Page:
The part of the eye that surrounds your pupil and iris is your cornea, which is, under perfect circumstances, round. When light enters the eye from all angles, part of the job of your cornea is to focus that light, directing it to your retina, in the anterior portion of your eye. What is the result when the cornea is not perfectly spherical? The eye cannot focus the light properly on one focus on your retina's surface, and vision becomes blurred. This condition is called astigmatism.
Astigmatism is actually not a uncommon diagnosis, and frequently comes with other vision errors like nearsightedness or farsightedness. Astigmatism frequently occurs during childhood and often causes eye strain, headaches and the tendency to squint when left uncorrected. With kids, it can cause challenges at school, especially when it comes to highly visual skills such as reading or writing. Anyone who works with fine details or at a computer for excessive lengths may find that the condition can be problematic.
Diagnosis of astigmatism starts with a routine eye test with an optometrist. Once detected, an automated refraction or a retinoscopy exam is performed to calculate the amount of astigmatism. Astigmatism is commonly fixed with contact lenses or glasses, for those who prefer a non-invasive procedure, or refractive surgery, which changes the flow of light onto the retina to readjust the focal point.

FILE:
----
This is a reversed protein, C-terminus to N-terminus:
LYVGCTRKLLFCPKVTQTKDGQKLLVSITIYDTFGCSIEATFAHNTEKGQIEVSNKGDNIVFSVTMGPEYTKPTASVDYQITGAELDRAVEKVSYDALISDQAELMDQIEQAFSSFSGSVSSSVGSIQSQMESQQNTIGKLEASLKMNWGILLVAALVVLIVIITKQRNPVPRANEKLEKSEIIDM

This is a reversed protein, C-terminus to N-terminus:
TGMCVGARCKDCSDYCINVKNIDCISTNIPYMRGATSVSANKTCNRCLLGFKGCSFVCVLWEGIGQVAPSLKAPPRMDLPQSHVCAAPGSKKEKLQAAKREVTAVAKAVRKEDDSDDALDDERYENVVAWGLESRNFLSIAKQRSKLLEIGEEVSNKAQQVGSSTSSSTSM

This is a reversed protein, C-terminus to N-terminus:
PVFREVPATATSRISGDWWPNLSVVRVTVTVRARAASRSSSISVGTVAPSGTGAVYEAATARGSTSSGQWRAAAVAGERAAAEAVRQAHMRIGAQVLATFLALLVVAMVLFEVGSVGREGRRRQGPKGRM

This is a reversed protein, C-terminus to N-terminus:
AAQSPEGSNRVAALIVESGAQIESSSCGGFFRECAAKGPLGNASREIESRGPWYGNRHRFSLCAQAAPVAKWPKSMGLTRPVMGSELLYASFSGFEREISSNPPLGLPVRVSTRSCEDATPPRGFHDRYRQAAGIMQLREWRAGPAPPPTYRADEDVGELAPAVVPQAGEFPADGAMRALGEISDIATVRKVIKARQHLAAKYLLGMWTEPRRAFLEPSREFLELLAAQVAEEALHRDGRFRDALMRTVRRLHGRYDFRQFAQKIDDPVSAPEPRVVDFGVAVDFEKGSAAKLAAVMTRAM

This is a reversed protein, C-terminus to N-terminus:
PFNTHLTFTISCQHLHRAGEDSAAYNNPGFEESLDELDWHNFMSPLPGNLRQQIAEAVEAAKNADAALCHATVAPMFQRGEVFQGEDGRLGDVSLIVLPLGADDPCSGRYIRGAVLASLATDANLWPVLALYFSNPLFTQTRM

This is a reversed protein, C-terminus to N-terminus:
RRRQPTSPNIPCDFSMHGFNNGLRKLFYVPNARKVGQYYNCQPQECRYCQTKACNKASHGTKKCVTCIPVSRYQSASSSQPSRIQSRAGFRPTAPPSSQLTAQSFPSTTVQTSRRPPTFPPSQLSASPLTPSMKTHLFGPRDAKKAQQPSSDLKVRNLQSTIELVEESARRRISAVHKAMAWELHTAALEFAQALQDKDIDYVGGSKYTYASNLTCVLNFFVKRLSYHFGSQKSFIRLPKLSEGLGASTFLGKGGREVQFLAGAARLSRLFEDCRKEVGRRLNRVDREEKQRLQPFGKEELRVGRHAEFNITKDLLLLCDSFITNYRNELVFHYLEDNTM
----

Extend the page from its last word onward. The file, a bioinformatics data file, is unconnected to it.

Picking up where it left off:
Toric lenses are commonly prescribed for astigmatism because they permit the light to curve more in one direction than another. Standard contact lenses move each time you blink. But with astigmatism, the smallest movement can completely blur your sight. Toric lenses return to the same position immediately after you blink. You can find toric contact lenses as soft or rigid lenses.
Astigmatism may also be rectified with laser surgery, or by orthokeratology (Ortho-K), a non-surgical alternative that involves the use of special hard lenses to slowly reshape the cornea over night. It's advisable to discuss options with your optometrist in order to decide what the best choice might be.
When demonstrating the effects of astigmatism to young, small children, have them compare the backside of two teaspoons – one round and one oval. In the circular one, their mirror image appears proportionate. In the oval teaspoon, their reflection will be skewed. This is what astigmatism means for your sight; those affected wind up seeing the world stretched out a little.
Astigmatism evolves gradually, so make sure that you're regularly seeing your optometrist for a comprehensive test. Additionally, be sure you have your children's eyes checked before they begin school. The majority of your child's learning (and playing) is predominantly visual. You can allow your child get the most of his or her school year with a comprehensive eye exam, which will help detect any visual irregularities before they begin to impact education, athletics, or other extra-curricular activities. It's important to know that astigmatism is highly treatable, and that the sooner to you seek to treat it, the better off your child will be.